IBM’s chief executive Virginia Rometty not only refused to sign the brief but also sent an open letter to President Trump expressing support in her capacity as the company’s CEO. Rometty offered specific ideas she believes “will help achieve the aspiration [Trump] articulated and that can advance a national agenda in a time of profound change.” IBM’s current and former employees, accompanied by the “IBMers” community, repudiated Rometty’s support for Trump and refusal to sign the amicus brief. In response, they signed a petition asserting that IBM’s core values of diversity, inclusiveness and ethical business conduct are against Trump’s ban. In addition, IBM employees are publicly refusing to participate in any U.S. government contracts which violate constitutionally protected civil liberties.
Oracle is facing a similar situation. In December, co-chief executive Safra Catz declared that the company is “with [Trump] and will help in any way [it] can.” Like IBM, Oracle refused to sign the amicus brief. In response, three young women employees started a petition asking the company to change its mind. As of today, Oracle has declined to comment on this employee-led push.
In general, however, the tech industry stands with the values echoed by the Never Again pledge. In signing the pledge, almost 3,000 tech workers have agreed not to participate in the creation of any government order to build or share any database that will be used to target people based on race, religion or national origin. The pledge recognizes tech companies’ prior complicity in human rights violations. For example, the pledge cites IBM’s collaboration in 1939 with Nazis to digitize and streamline the Holocaust, resulting in the deaths of millions.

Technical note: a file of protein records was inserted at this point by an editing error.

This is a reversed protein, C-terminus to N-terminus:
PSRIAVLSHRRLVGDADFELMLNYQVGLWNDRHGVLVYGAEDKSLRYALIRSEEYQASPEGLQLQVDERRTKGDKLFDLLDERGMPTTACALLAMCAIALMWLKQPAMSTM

Nowadays, when you enter any company’s webpage and read its core values you will see words such as diversity, respect and inclusivity. Whether these companies really believe in those values or are merely adopting them to adhere to trends is up for debate. Now that President Trump and his ban have condoned racism, executives such as Rometty and Catz are willing to lend their powerful technology to help the government find targeted people. The huge concern here is whether IBM and Oracle will help repeat history and contribute to millions of deportations, families’ separation, and in the worst-case scenario, death. This is the time for executives to recall the values that they presumably stand for and begin abiding by them. Companies must protect their employees and their clients against any kind of racism, and respect the constitutionally protected civil liberties that have defined the U.S. for years.
Toshiba, the Japanese technology conglomerate, has spent the better part of a decade and billions of dollars situating itself as one of the most prominent players in the global nuclear power industry by buying up rivals. Although Toshiba’s growth has been impressive, it has resulted in a financial disaster that appears to be growing worse.